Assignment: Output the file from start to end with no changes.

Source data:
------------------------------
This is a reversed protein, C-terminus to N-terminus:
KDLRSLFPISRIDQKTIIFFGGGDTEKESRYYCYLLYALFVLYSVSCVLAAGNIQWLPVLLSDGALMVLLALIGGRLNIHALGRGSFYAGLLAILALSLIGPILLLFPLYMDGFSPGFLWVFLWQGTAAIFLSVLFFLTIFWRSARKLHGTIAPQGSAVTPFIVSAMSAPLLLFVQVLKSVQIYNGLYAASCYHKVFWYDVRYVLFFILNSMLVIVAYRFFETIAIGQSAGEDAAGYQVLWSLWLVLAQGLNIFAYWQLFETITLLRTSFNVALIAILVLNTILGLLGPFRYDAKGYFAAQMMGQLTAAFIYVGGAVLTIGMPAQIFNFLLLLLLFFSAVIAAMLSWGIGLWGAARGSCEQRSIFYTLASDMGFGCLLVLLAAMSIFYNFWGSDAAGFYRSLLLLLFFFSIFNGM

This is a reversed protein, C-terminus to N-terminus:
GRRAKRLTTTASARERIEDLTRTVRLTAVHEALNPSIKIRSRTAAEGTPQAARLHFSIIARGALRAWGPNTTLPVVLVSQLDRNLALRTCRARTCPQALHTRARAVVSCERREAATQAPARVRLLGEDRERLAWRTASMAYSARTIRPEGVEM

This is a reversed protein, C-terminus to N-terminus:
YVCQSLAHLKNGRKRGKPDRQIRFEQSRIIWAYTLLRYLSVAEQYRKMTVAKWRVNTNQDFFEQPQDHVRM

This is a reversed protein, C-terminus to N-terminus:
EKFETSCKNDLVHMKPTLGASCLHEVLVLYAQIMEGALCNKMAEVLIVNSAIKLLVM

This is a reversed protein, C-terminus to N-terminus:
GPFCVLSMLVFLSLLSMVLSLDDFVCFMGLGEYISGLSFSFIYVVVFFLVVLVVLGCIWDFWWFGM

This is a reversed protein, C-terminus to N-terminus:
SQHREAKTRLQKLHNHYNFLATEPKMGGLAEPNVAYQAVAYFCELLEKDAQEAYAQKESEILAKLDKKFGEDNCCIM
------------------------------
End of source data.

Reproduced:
This is a reversed protein, C-terminus to N-terminus:
KDLRSLFPISRIDQKTIIFFGGGDTEKESRYYCYLLYALFVLYSVSCVLAAGNIQWLPVLLSDGALMVLLALIGGRLNIHALGRGSFYAGLLAILALSLIGPILLLFPLYMDGFSPGFLWVFLWQGTAAIFLSVLFFLTIFWRSARKLHGTIAPQGSAVTPFIVSAMSAPLLLFVQVLKSVQIYNGLYAASCYHKVFWYDVRYVLFFILNSMLVIVAYRFFETIAIGQSAGEDAAGYQVLWSLWLVLAQGLNIFAYWQLFETITLLRTSFNVALIAILVLNTILGLLGPFRYDAKGYFAAQMMGQLTAAFIYVGGAVLTIGMPAQIFNFLLLLLLFFSAVIAAMLSWGIGLWGAARGSCEQRSIFYTLASDMGFGCLLVLLAAMSIFYNFWGSDAAGFYRSLLLLLFFFSIFNGM

This is a reversed protein, C-terminus to N-terminus:
GRRAKRLTTTASARERIEDLTRTVRLTAVHEALNPSIKIRSRTAAEGTPQAARLHFSIIARGALRAWGPNTTLPVVLVSQLDRNLALRTCRARTCPQALHTRARAVVSCERREAATQAPARVRLLGEDRERLAWRTASMAYSARTIRPEGVEM

This is a reversed protein, C-terminus to N-terminus:
YVCQSLAHLKNGRKRGKPDRQIRFEQSRIIWAYTLLRYLSVAEQYRKMTVAKWRVNTNQDFFEQPQDHVRM

This is a reversed protein, C-terminus to N-terminus:
EKFETSCKNDLVHMKPTLGASCLHEVLVLYAQIMEGALCNKMAEVLIVNSAIKLLVM

This is a reversed protein, C-terminus to N-terminus:
GPFCVLSMLVFLSLLSMVLSLDDFVCFMGLGEYISGLSFSFIYVVVFFLVVLVVLGCIWDFWWFGM

This is a reversed protein, C-terminus to N-terminus:
SQHREAKTRLQKLHNHYNFLATEPKMGGLAEPNVAYQAVAYFCELLEKDAQEAYAQKESEILAKLDKKFGEDNCCIM